When I meet 'em, I always turn my 'geek-off' and just talk football or hobbies. Had a great time at the last Detroit Con I attended, talking guitars with Bill Mumy, bringing up some humorous in-joke anecdotes to Loni Anderson ("..So what did Jennifer do with all those toasters...?" from WKRP), or spoke to Dawn Wells about her dating a military officer at the Pentagon. You just slip into non-geek subjects and treat 'em like people.

I remember a hilarious time trying to buy Barry Morse ('The Fugitive', Victor Bergman from Space:1999) a glass of merlot at this Tampa hotel on a Saturday afternoon, before the bar opened. Actually I put ALL the celebrity guests on my tab that day. Got some GREAT accolades from the stage during their talks.

I'm reminded of a quote from Davy Jones once, where he said something along the lines of 'I'm not by nature that rude; sometimes I'm just this guy who arrives at the airport and is desperately searching for a bathroom'.

Interesting topic.

Redartz said...

Yes, I can separate the work from the creator (with the caveat you mentioned, Karen, about extreme cases of personal misbehavior or psychotic nuttiness). Whether it's comic creators of reknown, athletes of great achievement, or talented entertainers, most every person has their idiosyncrasies. Sometimes it is political, for example I've read of fans who can't abide Steve Ditko stories due to his politics. To this I say: we find ways to appreciate each other and the interests we share, despite our differences. Good art is good art, and a fine story is just that. It is unfortunate that some of our heroes exhibit their flaws so publicly as Karen describes, yet we can still admire the good they are capable of...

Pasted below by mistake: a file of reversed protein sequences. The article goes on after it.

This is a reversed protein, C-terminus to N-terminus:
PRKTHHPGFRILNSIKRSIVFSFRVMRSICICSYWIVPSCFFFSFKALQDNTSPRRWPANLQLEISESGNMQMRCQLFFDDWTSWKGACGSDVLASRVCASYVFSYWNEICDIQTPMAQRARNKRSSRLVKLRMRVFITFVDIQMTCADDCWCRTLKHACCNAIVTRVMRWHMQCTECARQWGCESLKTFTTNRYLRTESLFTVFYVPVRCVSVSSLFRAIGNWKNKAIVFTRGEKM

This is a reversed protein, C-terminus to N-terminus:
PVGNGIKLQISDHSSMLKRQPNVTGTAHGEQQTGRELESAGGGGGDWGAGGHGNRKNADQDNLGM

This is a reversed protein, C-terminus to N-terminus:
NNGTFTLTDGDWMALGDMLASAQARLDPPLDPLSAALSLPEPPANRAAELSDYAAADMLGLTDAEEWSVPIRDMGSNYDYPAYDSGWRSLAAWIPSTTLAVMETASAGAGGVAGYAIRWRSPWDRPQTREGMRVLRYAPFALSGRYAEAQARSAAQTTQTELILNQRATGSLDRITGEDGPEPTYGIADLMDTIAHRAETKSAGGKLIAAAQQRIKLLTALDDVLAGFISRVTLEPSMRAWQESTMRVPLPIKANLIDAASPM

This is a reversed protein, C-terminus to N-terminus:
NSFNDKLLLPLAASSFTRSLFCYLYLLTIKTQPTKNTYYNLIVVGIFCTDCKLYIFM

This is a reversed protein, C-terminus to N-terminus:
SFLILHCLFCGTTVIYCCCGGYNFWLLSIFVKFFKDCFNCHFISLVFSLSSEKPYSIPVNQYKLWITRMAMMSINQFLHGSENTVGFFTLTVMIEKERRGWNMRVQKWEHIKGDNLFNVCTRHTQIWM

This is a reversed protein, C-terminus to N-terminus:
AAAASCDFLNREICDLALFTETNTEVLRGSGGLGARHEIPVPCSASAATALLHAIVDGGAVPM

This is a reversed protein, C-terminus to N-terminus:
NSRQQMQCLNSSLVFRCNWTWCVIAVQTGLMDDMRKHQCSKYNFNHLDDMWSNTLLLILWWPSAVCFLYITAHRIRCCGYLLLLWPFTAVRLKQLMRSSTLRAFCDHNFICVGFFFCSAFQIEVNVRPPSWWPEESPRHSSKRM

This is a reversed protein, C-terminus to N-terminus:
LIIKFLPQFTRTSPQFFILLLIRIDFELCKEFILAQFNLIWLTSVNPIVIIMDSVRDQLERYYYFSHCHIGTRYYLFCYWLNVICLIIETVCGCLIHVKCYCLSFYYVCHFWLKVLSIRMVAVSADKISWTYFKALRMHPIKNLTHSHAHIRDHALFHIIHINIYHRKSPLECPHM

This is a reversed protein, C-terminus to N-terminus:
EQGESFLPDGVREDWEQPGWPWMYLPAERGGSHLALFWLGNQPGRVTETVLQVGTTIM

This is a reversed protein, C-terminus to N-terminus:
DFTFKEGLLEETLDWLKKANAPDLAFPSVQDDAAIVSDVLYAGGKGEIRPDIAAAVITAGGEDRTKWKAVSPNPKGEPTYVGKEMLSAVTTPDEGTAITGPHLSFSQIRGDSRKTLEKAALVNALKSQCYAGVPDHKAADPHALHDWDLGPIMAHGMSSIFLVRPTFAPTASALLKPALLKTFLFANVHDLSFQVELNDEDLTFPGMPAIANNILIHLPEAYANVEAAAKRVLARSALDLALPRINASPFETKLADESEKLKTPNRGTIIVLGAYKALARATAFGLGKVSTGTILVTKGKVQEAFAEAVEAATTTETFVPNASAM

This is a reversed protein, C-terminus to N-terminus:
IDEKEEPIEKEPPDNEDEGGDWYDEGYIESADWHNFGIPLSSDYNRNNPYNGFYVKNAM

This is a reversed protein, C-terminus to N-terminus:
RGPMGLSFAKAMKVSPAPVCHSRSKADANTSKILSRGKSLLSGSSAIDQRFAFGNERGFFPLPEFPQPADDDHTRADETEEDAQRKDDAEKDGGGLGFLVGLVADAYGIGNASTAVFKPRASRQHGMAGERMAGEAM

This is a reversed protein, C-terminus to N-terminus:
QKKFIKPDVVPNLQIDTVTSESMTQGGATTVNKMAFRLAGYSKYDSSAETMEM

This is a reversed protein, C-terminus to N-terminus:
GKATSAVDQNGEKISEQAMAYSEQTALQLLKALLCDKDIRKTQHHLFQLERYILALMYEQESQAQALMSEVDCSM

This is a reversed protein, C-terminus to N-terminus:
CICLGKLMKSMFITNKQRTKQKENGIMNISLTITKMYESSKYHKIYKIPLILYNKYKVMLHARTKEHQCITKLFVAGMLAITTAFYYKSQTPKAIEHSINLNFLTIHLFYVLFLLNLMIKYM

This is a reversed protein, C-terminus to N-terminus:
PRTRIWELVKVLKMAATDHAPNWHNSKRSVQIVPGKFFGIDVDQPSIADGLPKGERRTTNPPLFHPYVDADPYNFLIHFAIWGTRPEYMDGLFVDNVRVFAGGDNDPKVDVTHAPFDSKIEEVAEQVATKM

William said...

Karen, I don't have a clue as to who you could be talking about, but all you have to remember is that usually people who have to constantly prop themselves up by blowing their own horn, do so because they are extremely insecure and probably have something of an inferiority complex. (But they themselves would deny it). Actions like refusing to let people take their picture makes them feel important, and it's probably nothing more than a defense mechanism. And when it comes right down to it, he is probably a person more deserving of our pity than our loathing.

Now, I have a story along these lines that has something of an unexpected outcome. When I went to my very first comic book convention I was awestruck, and couldn't believe my eyes at the wonders I was observing. (Even though it was a relatively small show in Fort Lauderdale, FL). Anyway, I was walking along the guest table, and I came upon a man who was drawing a picture of the Golden Age Green Lantern, (this man turned out to be Martin Nodell, creator of the Green Lantern). And I said something along the lines of "Oh wow! Did you invent the Green Lantern?", and he stopped me short and said (rather curtly) "Yes I did, but we don't call it INVENT, we say CREATED or ORIGINATED." And I was like "Ooookay", and I slunk away, thoroughly chastised and feeling as if my hand had been slapped by a ruler. And for many years after that, I kind of thought of Marty Nodell as something of a rude jerk. (But the story does not end there).